WARR baseball writer Kevin Luchansky writes about the Cubs and the White Sox each week
Also, check out Kevin’s daily baseball betting picks on NorthSideWire.
In an effort to turn around its weekend and its wavering playoff hopes, the Chicago White Sox ended a disappointing four-game skid Saturday night, eking out a 2-1 victory in 10 innings over the Mariners at Safeco Field in Seattle.
A bad bounce and an error by Mariners rookie Chris Taylor allowed Gordon Beckham to reach in the 10th and Conor Gillaspie followed up with an RBI single that won it for Eric Surkamp (1-0) and the Sox. If not for that bad bounce, the White Sox would still be in search of their first win since Monday’s 5-3 victory over the Rangers, seeing as how a lack of momentum caused the club to fall 4-2 in the series finale at Seattle Sunday afternoon.
I thought the series against the lowly Rangers would be a great opportunity to build some momentum before a really tough road trip at a critical point in the season, and instead, the Sox dropped two out of three games and were brutally outscored in the series, 22-6.
Watching the Sox bullpen struggle through that series was one of the more trying tests of patience that I’ve experienced, so I can only imagine how it was for pitching coach Don Cooper, who has been sidelined with vertigo. In their just-finished series, the pitching improved drastically, but the offense remains absent and the Sox have found themselves on the wrong side of low scoring games.
The road from here doesn’t get any easier either, with the Sox traveling to San Francisco for a two-game set starting tomorrow before returning to Chicago to host Toronto and Baltimore for three a piece. A lot should be determined in the closing weeks of August.
If the Sox keep up their inconsistency and this down streak continues, it might be time to start thinking about 2015 and beyond. If the front office decides to go this route and give a significant number of at-bats to guys currently in the minors, let’s take a look at who could get the call.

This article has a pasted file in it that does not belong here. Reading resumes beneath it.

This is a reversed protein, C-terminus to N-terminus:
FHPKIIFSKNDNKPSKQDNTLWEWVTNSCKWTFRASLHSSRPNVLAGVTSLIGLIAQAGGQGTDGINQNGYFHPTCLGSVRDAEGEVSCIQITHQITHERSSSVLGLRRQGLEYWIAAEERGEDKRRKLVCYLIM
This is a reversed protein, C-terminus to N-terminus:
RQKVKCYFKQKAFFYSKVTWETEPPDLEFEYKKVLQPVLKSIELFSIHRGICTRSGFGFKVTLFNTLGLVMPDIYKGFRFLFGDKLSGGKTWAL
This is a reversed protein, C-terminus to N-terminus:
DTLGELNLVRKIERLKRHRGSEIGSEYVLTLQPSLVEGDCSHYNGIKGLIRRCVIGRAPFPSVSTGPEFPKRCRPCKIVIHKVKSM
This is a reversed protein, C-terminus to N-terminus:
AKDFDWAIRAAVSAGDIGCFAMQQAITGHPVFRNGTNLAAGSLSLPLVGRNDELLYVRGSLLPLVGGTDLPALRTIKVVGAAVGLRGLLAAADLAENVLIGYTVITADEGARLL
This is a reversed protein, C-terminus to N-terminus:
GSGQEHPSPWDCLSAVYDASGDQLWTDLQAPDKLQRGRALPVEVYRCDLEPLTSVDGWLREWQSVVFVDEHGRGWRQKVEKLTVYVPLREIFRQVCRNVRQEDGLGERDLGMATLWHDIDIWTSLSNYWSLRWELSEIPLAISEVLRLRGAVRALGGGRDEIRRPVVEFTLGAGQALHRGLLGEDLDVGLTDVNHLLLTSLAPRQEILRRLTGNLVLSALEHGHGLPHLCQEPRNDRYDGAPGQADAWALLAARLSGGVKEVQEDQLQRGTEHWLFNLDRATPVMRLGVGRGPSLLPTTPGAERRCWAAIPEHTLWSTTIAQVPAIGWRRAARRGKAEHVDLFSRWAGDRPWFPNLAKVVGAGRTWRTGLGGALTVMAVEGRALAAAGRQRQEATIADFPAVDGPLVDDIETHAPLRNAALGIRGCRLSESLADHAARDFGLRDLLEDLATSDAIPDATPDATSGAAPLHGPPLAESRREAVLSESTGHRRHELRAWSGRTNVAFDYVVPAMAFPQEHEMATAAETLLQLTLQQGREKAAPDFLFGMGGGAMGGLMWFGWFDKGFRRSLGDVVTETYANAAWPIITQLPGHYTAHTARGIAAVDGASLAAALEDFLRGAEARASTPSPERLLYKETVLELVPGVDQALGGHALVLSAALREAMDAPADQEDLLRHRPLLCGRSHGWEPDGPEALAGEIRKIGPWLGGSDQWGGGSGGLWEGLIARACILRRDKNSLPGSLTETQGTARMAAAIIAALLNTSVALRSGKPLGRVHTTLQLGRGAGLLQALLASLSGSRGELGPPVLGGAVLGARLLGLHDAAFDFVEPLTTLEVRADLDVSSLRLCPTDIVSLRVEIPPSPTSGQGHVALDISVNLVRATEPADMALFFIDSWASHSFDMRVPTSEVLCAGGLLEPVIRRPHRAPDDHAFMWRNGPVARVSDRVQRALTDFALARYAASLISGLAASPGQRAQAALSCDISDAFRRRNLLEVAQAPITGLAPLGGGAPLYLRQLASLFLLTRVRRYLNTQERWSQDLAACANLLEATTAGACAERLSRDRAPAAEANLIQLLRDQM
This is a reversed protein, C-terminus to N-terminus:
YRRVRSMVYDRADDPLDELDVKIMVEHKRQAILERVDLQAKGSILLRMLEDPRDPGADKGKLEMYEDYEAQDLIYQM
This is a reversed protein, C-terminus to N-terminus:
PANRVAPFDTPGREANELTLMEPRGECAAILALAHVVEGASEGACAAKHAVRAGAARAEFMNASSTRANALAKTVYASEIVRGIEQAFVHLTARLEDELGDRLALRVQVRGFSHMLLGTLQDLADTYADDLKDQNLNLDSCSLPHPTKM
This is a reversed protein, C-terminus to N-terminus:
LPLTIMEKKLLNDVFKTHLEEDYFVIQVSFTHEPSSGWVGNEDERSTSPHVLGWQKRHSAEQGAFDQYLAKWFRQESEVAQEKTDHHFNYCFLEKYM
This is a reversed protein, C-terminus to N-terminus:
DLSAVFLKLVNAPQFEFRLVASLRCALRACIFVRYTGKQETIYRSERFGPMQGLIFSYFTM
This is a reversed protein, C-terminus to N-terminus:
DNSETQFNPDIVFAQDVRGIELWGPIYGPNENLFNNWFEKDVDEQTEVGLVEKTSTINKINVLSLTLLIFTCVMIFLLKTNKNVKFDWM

Johnson Deserving a Look
Triple A Charlotte second baseman Micah Johnson, is definitely one of the guys we could — and should — see sometime this August or during 40 man roster time in September. Johnson, a 23-year-old left-handed hitter, was the ninth overall pick of the 2012 MLB draft, and according to scouts, has 80 grade speed and a 55 hit tool (20-80 scale). In 2013, Johnson put together quite the campaign, playing at three levels while hitting .312 and stealing 84 bases overall. He’s followed that up with an impressive 2014 campaign, hitting .329 with Double A Birmingham and .289 with 11 stolen bases with Triple A Charlotte.
With his defense steadily improving throughout his minor league career, Johnson could eventually be a significant upgrade from Gordon Beckham, as Johnson’s speed is relatively unmatched and he hits for above average. The Sox currently rank 15th in the majors with 66 stolen bases and 19th in percentage, stealing at a 71 percent clip. MLB.com currently ranks Johnson as the White Sox’ fourth best prospect and the fourth best second basemen prospect in all of the minor leagues.
Jury Still Out on Davidson
Former supplemental round and 35th overall pick of the Diamondbacks, Matt Davidson, put together a stellar 2013 season. Following the season, Davidson was dealt to the White Sox for closer Addison Reed, and thus far, the Diamondbacks may have gotten the better end of the deal, but there’s hope Davidson, 23, can still turn it around. His 2014 numbers are intriguing.
At first look, we see a .201 batting average and the suggestion I make that we could see Davidson in a White Sox uniform this September seems silly. He has, however, still knocked in 18 home runs and 16 doubles and carries a .282 on-base percentage, which isn’t impressive, except when you consider his On Base Percentage is 81 points higher than his average. That’s quite a delta, and could suggest he’s got the batter’s eye to succeed at the next level.
This isn’t so much an part-time promotion I would make because of great performance, but rather to have Davidson get a change of scenery, take away what he can from a few at-bats at the major league level and spend some time with veterans that could offer a piece of advice or two.
One thing is clear: if the Sox still find themselves seven or more games back from the American League Central division crown and a AL wild card spot, those September at-bats could mean a lot more to the Sox future if general manager Rick Hahn and Robin Ventura find a way to give some to the younger guys.
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